“My mind-set has certainly not changed, and I just want to continue to get better and better.”
Held in person for the first time since 2019, Burton was one of 12 prospects invited to attend Monday’s draft at Spring Studios in New York City. Kentucky’s Rhyne Howard went first overall to the Atlanta Dream, followed by to Baylor’s NaLyssa Smith to the Indiana Fever.
Ole Miss’s Shakira Austin was taken third by the Washington Mystics, and the Fever doubled up on bigs with Louisville’s Emily Engstler at No. 4. Oregon’s Nyara Sabally went fifth to the New York Liberty, and Stanford’s Lexie Hull was taken sixth, also by the Fever, to precede Burton’s selection.
A 5-foot-9 point guard, Burton established herself as one of the nation’s premier defensive players, picking up three Big Ten Defensive Player of the Year honors and the 2022 Women’s Basketball Coaches Association’s Defensive Player of the Year Award. She also earned the program’s first ever AP All-American team nod after her selection to the third team this year. Burton is the fourth WNBA draftee in Northwestern program history.
Franklin’s Lauren Manis was recently signed to a training camp contract with the Seattle Storm. Wellesley’s Blake Dietrick, Sudbury’s Carolyn Swords, and Boston’s Shey Peddy have played in the WNBA in recent years.
Getting selected in the 36-pick WNBA draft is hard, but sticking in the league is even harder. With only 12 teams and 12 players on each roster, spots are limited. With 450 roster spots in the NBA and only 144 in the WNBA, the latter is a true league of stars. Burton is on her way to being one of them.
Lindsey Pulliam, a three-year teammate of Burton’s at Northwestern, understands the WNBA’s roster situation well. A dynamite scorer who racked up more than 2,000 points in her college career, Pulliam was selected by the Atlanta Dream 27th overall in 2021. Pulliam, who learned WNBA teams began scouting her as a college junior, was waived during training camp. She played professionally in Turkey last season but hopes to return to the WNBA and play with or against Burton.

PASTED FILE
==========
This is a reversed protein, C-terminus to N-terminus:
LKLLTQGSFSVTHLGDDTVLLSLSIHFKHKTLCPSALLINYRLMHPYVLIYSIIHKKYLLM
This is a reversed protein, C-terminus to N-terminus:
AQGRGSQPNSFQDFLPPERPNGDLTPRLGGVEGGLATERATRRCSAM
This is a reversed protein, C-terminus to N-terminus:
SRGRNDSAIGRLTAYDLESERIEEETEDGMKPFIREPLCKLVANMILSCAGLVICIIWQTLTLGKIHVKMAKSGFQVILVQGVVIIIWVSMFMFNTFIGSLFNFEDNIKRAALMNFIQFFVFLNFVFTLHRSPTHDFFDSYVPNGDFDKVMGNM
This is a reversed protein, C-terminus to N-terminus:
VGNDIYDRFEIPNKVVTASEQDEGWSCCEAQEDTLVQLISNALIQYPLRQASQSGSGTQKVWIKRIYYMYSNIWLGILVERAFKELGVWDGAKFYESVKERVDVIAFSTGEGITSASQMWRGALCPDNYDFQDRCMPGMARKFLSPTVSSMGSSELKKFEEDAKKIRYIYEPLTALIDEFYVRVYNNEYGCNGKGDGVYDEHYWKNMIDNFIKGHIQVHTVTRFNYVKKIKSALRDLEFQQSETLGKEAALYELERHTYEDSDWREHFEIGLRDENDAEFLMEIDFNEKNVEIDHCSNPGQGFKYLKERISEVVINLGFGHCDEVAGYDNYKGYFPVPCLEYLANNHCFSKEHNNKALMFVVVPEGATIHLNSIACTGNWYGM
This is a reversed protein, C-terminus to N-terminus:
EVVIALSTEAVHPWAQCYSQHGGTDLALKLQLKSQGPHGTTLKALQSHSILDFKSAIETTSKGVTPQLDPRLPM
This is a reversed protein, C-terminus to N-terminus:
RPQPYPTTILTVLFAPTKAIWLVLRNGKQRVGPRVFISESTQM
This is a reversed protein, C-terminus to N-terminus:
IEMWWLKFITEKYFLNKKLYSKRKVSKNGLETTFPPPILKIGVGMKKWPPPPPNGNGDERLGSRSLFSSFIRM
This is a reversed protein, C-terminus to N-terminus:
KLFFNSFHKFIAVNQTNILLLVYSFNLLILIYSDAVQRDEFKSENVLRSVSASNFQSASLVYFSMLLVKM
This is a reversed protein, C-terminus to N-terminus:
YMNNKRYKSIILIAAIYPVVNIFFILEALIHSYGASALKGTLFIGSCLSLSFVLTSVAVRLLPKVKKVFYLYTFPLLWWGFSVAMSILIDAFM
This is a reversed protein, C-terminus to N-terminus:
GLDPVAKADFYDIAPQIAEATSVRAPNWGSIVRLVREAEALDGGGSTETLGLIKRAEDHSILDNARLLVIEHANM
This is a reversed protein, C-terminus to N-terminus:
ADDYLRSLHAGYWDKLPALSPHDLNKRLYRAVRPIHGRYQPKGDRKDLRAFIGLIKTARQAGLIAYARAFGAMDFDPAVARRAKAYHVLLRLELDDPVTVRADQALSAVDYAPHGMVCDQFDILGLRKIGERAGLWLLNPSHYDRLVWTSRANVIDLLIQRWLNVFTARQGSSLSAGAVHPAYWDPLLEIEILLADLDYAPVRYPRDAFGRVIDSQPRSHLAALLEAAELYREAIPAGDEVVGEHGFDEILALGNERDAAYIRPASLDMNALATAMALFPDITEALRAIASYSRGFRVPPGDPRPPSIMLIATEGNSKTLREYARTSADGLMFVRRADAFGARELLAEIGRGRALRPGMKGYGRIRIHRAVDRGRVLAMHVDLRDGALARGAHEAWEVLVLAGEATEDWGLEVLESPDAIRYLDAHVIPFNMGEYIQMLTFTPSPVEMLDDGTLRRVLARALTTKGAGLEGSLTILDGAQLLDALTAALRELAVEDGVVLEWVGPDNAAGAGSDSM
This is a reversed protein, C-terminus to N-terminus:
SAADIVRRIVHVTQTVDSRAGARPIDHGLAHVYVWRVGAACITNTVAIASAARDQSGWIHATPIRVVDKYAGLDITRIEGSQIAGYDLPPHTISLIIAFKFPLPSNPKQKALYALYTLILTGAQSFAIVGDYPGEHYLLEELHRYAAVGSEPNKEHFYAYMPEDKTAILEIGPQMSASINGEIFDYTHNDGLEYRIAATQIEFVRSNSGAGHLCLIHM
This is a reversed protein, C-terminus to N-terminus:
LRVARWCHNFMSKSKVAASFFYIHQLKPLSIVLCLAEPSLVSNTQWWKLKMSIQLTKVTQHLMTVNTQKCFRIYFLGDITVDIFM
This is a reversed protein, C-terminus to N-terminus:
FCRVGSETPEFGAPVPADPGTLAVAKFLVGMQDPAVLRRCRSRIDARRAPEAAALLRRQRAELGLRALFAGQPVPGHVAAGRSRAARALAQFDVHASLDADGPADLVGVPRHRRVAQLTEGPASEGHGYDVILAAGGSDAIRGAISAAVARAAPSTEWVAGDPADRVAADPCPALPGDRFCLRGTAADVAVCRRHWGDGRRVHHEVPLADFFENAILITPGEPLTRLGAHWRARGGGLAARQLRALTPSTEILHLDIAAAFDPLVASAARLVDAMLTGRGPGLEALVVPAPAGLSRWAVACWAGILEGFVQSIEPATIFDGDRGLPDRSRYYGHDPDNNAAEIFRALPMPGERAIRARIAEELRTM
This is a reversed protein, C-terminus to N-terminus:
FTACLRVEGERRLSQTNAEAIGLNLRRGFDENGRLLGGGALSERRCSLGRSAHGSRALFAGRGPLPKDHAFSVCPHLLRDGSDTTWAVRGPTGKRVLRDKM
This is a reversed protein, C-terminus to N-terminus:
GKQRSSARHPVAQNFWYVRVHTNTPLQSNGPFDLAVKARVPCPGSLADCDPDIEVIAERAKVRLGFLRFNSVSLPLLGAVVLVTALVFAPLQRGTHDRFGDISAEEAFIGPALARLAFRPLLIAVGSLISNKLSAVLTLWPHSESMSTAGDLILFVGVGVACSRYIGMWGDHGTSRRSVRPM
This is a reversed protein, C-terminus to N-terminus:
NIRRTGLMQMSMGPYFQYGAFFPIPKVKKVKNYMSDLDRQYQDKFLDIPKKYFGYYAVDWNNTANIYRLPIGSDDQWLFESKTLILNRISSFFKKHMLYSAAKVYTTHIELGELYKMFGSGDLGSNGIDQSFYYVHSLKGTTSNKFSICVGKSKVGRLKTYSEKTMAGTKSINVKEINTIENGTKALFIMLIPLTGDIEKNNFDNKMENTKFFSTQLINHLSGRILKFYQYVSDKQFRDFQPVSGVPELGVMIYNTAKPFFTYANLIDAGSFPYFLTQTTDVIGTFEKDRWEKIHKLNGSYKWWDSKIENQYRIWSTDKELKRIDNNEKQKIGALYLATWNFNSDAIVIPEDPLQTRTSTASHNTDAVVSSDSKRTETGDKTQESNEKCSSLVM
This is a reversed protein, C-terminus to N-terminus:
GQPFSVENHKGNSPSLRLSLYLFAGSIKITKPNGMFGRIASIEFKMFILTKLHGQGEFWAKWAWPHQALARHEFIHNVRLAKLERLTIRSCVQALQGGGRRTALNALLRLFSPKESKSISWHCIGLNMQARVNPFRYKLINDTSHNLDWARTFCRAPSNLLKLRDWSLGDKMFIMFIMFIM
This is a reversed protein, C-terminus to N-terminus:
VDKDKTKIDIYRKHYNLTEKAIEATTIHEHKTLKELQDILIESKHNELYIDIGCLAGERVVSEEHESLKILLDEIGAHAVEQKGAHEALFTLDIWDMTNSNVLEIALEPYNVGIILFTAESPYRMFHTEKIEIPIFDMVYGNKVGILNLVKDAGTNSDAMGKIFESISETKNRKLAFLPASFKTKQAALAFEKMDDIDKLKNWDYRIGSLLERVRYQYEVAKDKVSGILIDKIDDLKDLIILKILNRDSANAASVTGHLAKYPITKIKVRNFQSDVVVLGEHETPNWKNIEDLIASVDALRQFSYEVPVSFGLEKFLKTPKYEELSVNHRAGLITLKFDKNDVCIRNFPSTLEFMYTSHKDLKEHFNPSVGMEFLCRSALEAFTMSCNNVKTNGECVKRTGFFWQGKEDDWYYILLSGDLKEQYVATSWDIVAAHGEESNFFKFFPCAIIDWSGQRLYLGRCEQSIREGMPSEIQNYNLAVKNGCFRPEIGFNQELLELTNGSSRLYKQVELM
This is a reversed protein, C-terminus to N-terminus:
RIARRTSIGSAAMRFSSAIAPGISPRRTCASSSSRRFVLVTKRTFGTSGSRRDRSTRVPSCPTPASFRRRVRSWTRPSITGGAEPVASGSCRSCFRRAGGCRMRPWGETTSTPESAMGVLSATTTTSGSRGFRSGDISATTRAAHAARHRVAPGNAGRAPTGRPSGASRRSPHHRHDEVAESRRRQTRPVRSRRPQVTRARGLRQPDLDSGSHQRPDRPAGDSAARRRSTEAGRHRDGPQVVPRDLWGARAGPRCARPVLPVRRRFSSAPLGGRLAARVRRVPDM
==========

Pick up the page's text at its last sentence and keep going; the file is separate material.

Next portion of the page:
Pulliam’s advice to Burton, whose breakout junior season also put her on the WNBA map, is to approach training camp looking to make an immediate impact.
”You can’t decide who’s going to make the roster, but you can go out on the court and do everything that you can to make sure the coach knows that you should be on the team,” Pulliam said. “I think if she does all the little things, like she always does, she’ll be on that roster.”
Burton joins a Wings team that went 14-18 last year, losing in the first round of the playoffs, with former Notre Dame stars Arike Ogunbowale and Marina Mabrey leading the team in scoring. Burton spoke with Dallas coach Vickie Johnson and other Wings brass ahead of the draft and felt an instant connection – even through a virtual meeting. Johnson told Burton she was looking for a standout defender.
“And that’s what I’m going to give her,” Burton said. “I’m excited to fill that role. Whatever they ask me to do, I’m going to try and do it.”
In a family with near double-digit Division I athletes who competed in basketball, football, and swimming at Northwestern, Lehigh, UCLA, Villanova, and Purdue, Burton is the first to go pro since her late grandfather, Ron, was the Patriots’ first-ever draft pick in 1960.
“It’s very cool,” said JoAnn Burton, Veronica’s grandmother. “I’m not surprised… Well, I’m always surprised when anybody can get to the pros, but I think she has within her this gift of determination.”
Joined by her parents, Ginni and Steve, and oldest sister Kendall with her at the draft, Burton credited her family as her inspiration.
WNBA training camps begin on April 17. The regular season tips off on May 6.
”These are the moments that you dream about as a young girl,” Burton said. “To see that hard work pay off, it was an unmatched feeling. I’m thrilled to be going to Dallas, and I can’t wait to get started.”
2022 WNBA Draft Selections
Listing team, player, and college:
1. Atlanta, Rhyne Howard, Kentucky
2. Indiana, NaLyssa Smith, Baylor
3. Washington, Shakira Austin, Mississippi
4. Indiana, Emily Engstler, Louisville
5. New York, Nyara Sabally, Oregon
6. Indiana, Lexie Hull, Stanford
7. Dallas, Veronica Burton, Northwestern
8. Las Vegas, Mya Hollingshed, Colorado
9. Los Angeles, Rae Burrell, Tennessee
10. Indiana, Queen Egbo, Baylor
11. Las Vegas, Kierstan Bell, Florida Gulf Coast
12. Connecticut, Nia Clouden, Michigan State
13. Las Vegas, Khayla Pointer, LSU
14. Washington, Christyn Williams, UConn
15. Atlanta, Naz Hillmon, Michigan
16. Los Angeles, Kianna Smith, Louisville
17. Seattle, Elissa Cunane, N.C. State
18. New York, Lorela Cubaj, Georgia Tech
19. Los Angeles, Olivia Nelson-Ododa, UConn
20. Indiana, Destanni Henderson, South Carolina
21. Seattle, Evina Westbrook, UConn
22. Minnesota, Kayla Jones, N.C. State
23. Las Vegas, Aisha Sheppard, Virginia Tech
24. Connecticut, Jordan Lewis, Baylor
25. Indiana, Ameshya Williams-Holliday, Jackson State
26. Phoenix, Maya Dodson, Notre Dame
27. Los Angeles, Amy Atwell, Hawaii
28. Minnesota, Hannah Sjerven, South Dakota
29. New York, Sika Kone, Mali
30. Dallas, Jasmine Dickey, Delaware
31. Dallas, Jaz Bond, North Florida
32. Phoenix, Macee Williams, IUPUI
33. Seattle, Jade Melbourne, Australia
34. Indiana, Ali Patberg, Indiana
35. Las Vegas, Faustine Aifuwa, LSU
36. Connecticut, Kiara Smith, Florida